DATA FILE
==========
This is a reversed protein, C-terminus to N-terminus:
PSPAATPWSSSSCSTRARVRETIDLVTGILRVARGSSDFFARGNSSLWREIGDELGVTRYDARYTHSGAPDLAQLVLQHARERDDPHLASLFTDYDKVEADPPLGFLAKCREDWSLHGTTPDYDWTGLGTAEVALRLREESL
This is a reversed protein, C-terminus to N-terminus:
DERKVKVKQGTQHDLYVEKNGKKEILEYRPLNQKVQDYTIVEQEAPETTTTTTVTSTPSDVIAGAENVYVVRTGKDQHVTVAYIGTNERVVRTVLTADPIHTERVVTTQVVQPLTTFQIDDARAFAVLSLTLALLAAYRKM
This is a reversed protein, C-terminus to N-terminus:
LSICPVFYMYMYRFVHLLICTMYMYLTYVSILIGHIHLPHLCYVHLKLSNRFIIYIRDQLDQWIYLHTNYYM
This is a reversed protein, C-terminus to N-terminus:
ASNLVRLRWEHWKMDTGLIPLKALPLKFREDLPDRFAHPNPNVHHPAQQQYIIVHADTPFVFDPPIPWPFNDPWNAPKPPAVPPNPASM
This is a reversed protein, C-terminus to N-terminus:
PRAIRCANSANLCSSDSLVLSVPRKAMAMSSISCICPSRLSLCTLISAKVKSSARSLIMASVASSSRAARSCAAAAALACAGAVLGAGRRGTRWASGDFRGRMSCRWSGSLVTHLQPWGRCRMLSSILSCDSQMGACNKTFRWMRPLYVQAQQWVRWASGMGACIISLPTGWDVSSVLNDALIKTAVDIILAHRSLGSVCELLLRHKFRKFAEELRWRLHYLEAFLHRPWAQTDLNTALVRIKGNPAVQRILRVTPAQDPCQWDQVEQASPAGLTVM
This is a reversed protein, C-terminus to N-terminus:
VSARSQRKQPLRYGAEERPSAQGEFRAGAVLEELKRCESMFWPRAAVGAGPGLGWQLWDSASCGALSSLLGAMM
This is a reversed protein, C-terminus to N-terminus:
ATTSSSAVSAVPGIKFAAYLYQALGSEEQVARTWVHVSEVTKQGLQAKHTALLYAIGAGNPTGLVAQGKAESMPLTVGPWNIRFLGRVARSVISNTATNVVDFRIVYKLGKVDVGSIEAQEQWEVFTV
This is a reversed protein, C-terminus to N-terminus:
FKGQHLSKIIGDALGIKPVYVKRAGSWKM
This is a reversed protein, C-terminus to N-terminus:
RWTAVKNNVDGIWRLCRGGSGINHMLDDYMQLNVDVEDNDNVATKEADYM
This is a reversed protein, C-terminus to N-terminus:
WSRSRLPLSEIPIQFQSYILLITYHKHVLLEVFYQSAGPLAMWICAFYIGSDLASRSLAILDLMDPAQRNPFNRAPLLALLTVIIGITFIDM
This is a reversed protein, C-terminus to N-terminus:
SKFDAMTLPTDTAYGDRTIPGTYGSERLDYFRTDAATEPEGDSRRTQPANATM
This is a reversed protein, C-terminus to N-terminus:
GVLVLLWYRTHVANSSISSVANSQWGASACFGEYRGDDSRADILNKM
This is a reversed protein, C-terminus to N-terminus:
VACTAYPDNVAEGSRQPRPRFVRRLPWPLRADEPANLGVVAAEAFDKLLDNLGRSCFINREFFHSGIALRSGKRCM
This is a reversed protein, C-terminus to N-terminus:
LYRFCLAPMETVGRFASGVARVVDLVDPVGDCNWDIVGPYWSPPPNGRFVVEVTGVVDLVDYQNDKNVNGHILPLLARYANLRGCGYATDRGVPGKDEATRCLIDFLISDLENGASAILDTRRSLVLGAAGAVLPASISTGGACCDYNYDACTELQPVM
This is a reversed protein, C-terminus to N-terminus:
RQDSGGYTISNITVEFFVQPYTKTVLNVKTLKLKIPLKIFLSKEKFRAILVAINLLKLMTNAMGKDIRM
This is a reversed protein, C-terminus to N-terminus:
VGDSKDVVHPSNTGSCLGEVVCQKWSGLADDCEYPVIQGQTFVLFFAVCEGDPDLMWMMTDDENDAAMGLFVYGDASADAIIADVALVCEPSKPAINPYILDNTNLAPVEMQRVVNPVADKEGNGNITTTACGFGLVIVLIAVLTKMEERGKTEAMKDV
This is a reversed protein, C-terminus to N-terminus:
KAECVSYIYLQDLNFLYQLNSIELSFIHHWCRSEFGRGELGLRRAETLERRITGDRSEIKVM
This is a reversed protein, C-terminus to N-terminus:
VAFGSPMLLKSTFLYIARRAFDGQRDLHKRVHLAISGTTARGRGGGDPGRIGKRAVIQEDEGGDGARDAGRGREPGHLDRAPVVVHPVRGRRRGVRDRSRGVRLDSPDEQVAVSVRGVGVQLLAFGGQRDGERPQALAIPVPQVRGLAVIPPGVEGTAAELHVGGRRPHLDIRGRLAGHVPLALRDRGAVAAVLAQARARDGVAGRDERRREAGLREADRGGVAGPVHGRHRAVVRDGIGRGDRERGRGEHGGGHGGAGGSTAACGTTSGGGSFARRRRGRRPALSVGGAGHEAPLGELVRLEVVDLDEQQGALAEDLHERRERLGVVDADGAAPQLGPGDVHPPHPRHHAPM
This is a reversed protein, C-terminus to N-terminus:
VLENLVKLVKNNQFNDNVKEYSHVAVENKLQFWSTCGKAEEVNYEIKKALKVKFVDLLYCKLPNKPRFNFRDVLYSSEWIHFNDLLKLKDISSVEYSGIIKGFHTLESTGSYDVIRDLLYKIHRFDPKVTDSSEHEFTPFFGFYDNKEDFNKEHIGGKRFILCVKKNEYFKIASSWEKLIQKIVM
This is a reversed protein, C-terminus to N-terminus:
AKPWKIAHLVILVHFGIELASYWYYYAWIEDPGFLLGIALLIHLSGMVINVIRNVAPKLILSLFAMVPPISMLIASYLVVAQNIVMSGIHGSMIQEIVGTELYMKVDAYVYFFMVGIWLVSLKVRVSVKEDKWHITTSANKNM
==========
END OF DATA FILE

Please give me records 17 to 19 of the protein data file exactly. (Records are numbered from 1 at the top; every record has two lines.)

This is a reversed protein, C-terminus to N-terminus:
KAECVSYIYLQDLNFLYQLNSIELSFIHHWCRSEFGRGELGLRRAETLERRITGDRSEIKVM
This is a reversed protein, C-terminus to N-terminus:
VAFGSPMLLKSTFLYIARRAFDGQRDLHKRVHLAISGTTARGRGGGDPGRIGKRAVIQEDEGGDGARDAGRGREPGHLDRAPVVVHPVRGRRRGVRDRSRGVRLDSPDEQVAVSVRGVGVQLLAFGGQRDGERPQALAIPVPQVRGLAVIPPGVEGTAAELHVGGRRPHLDIRGRLAGHVPLALRDRGAVAAVLAQARARDGVAGRDERRREAGLREADRGGVAGPVHGRHRAVVRDGIGRGDRERGRGEHGGGHGGAGGSTAACGTTSGGGSFARRRRGRRPALSVGGAGHEAPLGELVRLEVVDLDEQQGALAEDLHERRERLGVVDADGAAPQLGPGDVHPPHPRHHAPM
This is a reversed protein, C-terminus to N-terminus:
VLENLVKLVKNNQFNDNVKEYSHVAVENKLQFWSTCGKAEEVNYEIKKALKVKFVDLLYCKLPNKPRFNFRDVLYSSEWIHFNDLLKLKDISSVEYSGIIKGFHTLESTGSYDVIRDLLYKIHRFDPKVTDSSEHEFTPFFGFYDNKEDFNKEHIGGKRFILCVKKNEYFKIASSWEKLIQKIVM